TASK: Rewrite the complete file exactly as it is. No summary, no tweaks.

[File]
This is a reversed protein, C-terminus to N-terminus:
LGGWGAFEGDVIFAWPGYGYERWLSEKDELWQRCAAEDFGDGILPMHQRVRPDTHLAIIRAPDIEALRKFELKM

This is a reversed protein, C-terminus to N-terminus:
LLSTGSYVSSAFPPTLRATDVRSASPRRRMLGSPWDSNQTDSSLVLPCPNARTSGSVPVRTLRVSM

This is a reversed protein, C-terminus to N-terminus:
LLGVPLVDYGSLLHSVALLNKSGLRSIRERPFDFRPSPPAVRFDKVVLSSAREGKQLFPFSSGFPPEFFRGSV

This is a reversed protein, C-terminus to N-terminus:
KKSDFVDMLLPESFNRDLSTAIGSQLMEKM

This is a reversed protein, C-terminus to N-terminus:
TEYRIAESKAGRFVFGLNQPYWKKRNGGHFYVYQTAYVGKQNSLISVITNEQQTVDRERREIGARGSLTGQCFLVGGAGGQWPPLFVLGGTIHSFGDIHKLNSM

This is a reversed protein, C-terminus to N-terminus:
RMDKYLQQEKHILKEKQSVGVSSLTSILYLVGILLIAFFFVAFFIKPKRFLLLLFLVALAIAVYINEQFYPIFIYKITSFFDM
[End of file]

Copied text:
This is a reversed protein, C-terminus to N-terminus:
LGGWGAFEGDVIFAWPGYGYERWLSEKDELWQRCAAEDFGDGILPMHQRVRPDTHLAIIRAPDIEALRKFELKM

This is a reversed protein, C-terminus to N-terminus:
LLSTGSYVSSAFPPTLRATDVRSASPRRRMLGSPWDSNQTDSSLVLPCPNARTSGSVPVRTLRVSM

This is a reversed protein, C-terminus to N-terminus:
LLGVPLVDYGSLLHSVALLNKSGLRSIRERPFDFRPSPPAVRFDKVVLSSAREGKQLFPFSSGFPPEFFRGSV

This is a reversed protein, C-terminus to N-terminus:
KKSDFVDMLLPESFNRDLSTAIGSQLMEKM

This is a reversed protein, C-terminus to N-terminus:
TEYRIAESKAGRFVFGLNQPYWKKRNGGHFYVYQTAYVGKQNSLISVITNEQQTVDRERREIGARGSLTGQCFLVGGAGGQWPPLFVLGGTIHSFGDIHKLNSM

This is a reversed protein, C-terminus to N-terminus:
RMDKYLQQEKHILKEKQSVGVSSLTSILYLVGILLIAFFFVAFFIKPKRFLLLLFLVALAIAVYINEQFYPIFIYKITSFFDM